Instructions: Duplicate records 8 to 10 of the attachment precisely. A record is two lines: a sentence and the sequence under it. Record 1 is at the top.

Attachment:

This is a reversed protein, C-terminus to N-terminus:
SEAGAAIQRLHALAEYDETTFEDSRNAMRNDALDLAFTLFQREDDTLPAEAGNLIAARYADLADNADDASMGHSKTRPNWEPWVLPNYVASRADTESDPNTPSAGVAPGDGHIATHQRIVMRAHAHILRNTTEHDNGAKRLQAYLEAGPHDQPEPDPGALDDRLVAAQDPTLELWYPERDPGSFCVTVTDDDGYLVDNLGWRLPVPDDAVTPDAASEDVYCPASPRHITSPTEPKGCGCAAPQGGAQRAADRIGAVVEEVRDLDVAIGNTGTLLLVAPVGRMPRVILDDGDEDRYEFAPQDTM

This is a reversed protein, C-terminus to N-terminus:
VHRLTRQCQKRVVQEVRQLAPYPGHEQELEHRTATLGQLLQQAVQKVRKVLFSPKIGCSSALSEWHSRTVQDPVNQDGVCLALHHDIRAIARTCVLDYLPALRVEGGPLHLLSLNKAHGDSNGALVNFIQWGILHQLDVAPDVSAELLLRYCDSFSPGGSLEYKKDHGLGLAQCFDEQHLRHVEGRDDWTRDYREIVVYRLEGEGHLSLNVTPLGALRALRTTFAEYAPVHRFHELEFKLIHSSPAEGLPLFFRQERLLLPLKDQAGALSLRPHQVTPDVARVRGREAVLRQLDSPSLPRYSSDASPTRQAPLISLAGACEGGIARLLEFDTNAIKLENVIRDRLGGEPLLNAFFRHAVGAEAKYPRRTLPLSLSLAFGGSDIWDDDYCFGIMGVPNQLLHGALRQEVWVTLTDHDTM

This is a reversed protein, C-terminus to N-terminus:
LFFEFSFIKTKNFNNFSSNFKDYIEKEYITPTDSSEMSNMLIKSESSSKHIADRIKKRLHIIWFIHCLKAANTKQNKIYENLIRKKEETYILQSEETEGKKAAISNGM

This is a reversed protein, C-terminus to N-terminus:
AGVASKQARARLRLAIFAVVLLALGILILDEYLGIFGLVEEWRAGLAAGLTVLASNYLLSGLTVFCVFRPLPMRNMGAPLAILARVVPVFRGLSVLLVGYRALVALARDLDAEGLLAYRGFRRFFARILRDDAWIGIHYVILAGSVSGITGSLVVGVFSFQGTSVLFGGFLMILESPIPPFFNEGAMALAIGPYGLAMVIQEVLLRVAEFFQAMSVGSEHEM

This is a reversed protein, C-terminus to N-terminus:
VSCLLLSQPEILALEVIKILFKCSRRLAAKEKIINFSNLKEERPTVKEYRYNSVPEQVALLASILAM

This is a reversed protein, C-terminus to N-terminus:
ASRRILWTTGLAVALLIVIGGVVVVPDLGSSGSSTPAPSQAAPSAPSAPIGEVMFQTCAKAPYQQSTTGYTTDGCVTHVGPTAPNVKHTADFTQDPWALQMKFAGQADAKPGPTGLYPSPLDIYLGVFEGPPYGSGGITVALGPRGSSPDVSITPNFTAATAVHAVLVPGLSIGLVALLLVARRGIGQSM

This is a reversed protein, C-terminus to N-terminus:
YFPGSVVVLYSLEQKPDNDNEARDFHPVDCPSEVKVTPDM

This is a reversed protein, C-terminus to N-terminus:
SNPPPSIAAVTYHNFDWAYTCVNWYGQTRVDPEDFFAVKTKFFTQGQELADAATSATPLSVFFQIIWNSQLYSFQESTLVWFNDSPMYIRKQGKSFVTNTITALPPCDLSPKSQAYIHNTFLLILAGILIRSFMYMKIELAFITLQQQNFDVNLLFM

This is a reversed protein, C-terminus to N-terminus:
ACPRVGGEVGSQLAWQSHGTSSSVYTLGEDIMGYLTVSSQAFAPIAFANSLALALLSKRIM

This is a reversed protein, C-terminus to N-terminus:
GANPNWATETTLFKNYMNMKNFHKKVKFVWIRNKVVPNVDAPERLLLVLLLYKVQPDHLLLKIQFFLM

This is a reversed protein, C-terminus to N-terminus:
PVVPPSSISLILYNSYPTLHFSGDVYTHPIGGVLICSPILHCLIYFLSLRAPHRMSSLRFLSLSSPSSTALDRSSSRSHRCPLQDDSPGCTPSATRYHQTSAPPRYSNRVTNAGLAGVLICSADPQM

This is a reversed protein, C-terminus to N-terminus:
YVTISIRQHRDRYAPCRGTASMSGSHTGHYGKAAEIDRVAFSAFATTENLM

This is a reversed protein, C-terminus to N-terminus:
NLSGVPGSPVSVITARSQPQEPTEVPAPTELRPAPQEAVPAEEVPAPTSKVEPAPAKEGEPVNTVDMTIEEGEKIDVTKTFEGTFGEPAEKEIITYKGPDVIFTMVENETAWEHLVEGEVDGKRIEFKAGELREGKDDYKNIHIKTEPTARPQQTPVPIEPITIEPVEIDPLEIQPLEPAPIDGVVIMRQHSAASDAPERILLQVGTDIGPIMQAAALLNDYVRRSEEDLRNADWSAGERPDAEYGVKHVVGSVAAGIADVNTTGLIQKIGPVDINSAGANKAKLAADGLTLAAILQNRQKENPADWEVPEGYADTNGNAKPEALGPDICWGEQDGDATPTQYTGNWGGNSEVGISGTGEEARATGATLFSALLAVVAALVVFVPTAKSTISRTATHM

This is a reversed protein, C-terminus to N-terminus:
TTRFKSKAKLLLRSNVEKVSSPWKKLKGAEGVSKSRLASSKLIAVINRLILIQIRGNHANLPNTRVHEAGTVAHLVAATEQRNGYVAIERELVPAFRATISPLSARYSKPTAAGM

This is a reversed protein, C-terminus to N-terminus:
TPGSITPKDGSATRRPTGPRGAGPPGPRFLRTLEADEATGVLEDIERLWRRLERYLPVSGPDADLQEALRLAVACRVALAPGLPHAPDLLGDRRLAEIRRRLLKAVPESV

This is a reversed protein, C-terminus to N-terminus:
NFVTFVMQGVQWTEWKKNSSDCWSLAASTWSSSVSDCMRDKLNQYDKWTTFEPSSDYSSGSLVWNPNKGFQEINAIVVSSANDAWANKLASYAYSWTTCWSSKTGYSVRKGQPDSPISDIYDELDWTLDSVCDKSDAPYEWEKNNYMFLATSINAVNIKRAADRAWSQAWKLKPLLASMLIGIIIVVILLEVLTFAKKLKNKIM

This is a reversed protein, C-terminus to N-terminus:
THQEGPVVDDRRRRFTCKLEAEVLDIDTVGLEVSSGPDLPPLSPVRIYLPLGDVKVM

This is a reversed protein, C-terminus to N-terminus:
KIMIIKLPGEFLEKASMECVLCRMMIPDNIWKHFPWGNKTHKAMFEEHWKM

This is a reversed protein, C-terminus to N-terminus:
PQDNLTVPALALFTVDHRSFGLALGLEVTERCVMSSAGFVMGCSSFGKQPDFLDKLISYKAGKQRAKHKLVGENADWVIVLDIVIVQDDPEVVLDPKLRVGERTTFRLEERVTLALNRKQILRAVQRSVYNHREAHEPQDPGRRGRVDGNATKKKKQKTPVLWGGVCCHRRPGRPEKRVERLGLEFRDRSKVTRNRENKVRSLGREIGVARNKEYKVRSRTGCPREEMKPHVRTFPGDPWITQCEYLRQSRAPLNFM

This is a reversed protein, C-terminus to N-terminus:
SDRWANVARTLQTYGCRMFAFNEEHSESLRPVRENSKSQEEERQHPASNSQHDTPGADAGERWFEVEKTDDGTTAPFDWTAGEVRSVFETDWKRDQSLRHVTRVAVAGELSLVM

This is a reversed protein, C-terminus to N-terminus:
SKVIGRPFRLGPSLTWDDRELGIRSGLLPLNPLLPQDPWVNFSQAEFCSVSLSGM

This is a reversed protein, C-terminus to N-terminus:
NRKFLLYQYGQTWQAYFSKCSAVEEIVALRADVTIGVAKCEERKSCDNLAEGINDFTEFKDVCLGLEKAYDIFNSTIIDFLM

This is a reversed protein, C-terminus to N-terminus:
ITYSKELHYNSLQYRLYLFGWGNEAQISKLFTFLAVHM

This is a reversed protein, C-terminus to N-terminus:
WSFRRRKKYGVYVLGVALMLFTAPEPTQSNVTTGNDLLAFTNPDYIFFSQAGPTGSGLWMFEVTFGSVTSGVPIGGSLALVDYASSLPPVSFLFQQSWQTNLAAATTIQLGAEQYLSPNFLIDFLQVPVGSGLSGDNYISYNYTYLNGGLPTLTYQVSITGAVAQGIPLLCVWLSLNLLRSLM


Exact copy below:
This is a reversed protein, C-terminus to N-terminus:
SNPPPSIAAVTYHNFDWAYTCVNWYGQTRVDPEDFFAVKTKFFTQGQELADAATSATPLSVFFQIIWNSQLYSFQESTLVWFNDSPMYIRKQGKSFVTNTITALPPCDLSPKSQAYIHNTFLLILAGILIRSFMYMKIELAFITLQQQNFDVNLLFM

This is a reversed protein, C-terminus to N-terminus:
ACPRVGGEVGSQLAWQSHGTSSSVYTLGEDIMGYLTVSSQAFAPIAFANSLALALLSKRIM

This is a reversed protein, C-terminus to N-terminus:
GANPNWATETTLFKNYMNMKNFHKKVKFVWIRNKVVPNVDAPERLLLVLLLYKVQPDHLLLKIQFFLM